Quantifying Human Destruction and Suffering in Sudan: The grim calculus of international policies and politics

Photo: National Geographic/Getty Images

By Eric Reeves

February 12, 2017 (SSNA) — Towards the end of her long chapter on the Rwanda genocide in “A Problem From Hell” (2002), Samantha Power renders a moment from this terrible international failure that has long haunted me. It is both unforgettable in its implications and points to far too much that is unforgivable. The moment occurred in late July 1994 as the U.S. under then-President Bill Clinton finally managed to step away from its absurd sophistries and the moral cowardice that had defined American policy during the horrific months of carnage, which were at this point essentially over. Prior to the deployment of 200 U.S. troops to protect the Kigali airport, the UN force commander of UNAMIR, Lt.-General Rómeo Dallaire, received a phone call:

A U.S. officer was wondering about precisely how many Rwandans had died. Dallaire was puzzled and asked why he wanted to know. “We are doing our calculations back here,” the U.S. officer said, “and one American casualty is worth about 85,000 Rwandan dead.” (page 381, “A Problem from Hell”: America and the Age of Genocide)

I see no reason to doubt Dallaire’s recollection, offered less than eight years after the events of spring 1994—and certainly not having met with Dallaire and encountered the searing authority and detail of his soul-destroying memoire, Shake Hands with the Devil: Humanity’s Failure in Rwanda. Moreover, what struck me as such an obscene calculus on the part of the U.S. military in 1994 no longer seems so strange. Indeed, in one form or another, it governs current actions by the U.S. military—in all its dimensions and guises—every day. The assessment of civilian casualty risks in U.S. drone strikes on suspected terrorist locations is only one example. No, what seems strange to me now is that any U.S. military officer would venture to be so specific about a calculus that included such a ratio: “one American casualty is worth about 85,000 Rwandan dead.”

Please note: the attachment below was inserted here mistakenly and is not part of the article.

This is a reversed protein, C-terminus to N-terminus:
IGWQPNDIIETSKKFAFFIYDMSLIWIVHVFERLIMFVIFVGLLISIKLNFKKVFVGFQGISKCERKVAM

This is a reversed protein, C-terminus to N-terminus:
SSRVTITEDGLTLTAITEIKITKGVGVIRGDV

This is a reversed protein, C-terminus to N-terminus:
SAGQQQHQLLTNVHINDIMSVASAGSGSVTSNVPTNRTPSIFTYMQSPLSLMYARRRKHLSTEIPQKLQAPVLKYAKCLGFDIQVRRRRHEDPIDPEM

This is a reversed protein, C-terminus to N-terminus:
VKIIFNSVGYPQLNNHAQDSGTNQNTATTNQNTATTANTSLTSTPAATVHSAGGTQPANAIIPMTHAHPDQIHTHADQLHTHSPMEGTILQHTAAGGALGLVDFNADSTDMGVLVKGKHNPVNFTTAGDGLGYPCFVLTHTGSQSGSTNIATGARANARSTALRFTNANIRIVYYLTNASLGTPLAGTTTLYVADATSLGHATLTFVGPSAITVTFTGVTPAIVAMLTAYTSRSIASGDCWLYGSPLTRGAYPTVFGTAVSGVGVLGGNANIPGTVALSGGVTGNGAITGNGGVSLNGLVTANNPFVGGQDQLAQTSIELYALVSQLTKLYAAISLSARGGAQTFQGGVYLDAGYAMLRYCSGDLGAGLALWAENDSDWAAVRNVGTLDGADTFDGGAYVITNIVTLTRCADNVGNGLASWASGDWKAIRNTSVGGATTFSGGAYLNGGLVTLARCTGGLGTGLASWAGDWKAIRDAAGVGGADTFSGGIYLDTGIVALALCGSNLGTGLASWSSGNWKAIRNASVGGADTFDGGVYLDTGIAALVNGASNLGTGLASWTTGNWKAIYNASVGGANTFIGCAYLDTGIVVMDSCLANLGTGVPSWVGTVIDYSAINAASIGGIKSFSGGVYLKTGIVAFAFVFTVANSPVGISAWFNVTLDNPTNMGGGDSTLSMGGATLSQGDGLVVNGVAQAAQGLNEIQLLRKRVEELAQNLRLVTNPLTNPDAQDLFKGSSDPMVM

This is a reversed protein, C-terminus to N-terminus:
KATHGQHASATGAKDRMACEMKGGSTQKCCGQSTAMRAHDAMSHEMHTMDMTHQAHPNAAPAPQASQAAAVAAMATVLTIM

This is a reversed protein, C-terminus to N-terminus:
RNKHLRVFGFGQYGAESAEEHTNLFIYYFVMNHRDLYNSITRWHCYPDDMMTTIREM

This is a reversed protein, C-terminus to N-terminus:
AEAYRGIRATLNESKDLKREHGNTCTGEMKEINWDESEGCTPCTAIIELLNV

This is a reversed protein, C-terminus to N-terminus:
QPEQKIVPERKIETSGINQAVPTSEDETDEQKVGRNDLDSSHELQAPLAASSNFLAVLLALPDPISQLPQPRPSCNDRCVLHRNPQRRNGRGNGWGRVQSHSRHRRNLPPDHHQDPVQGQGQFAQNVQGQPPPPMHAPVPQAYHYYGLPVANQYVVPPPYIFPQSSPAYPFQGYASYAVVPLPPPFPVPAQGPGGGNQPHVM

Perhaps the savage cynicism in such a calculus was simply too conspicuously in evidence. Certainly Susan Rice, then young in her government career, came to regret an equally cynical comment—recorded by Power in the same chapter, about actually “doing something,” even daring to use the word “genocide” (this in late April of 1994):

…Susan Rice, a rising star on the NSC…stunned a few of the officials present when she asked, “If we use the word ‘genocide’ and are seen as doing nothing, what will be the effect on the November [congressional] elections?” Lieutenant Colonel [Tony] Marley remembers the incredulity of his colleagues at the State Department. “We could believe that people would wonder that,” he says, “but not that they would actually voice it.” (page 359)

[Power’s paragraph concludes: “Rice does not recall the incident but concedes, ‘If I said it, it was completely inappropriate, as well as irrelevant.’” – Yes…yes indeed…]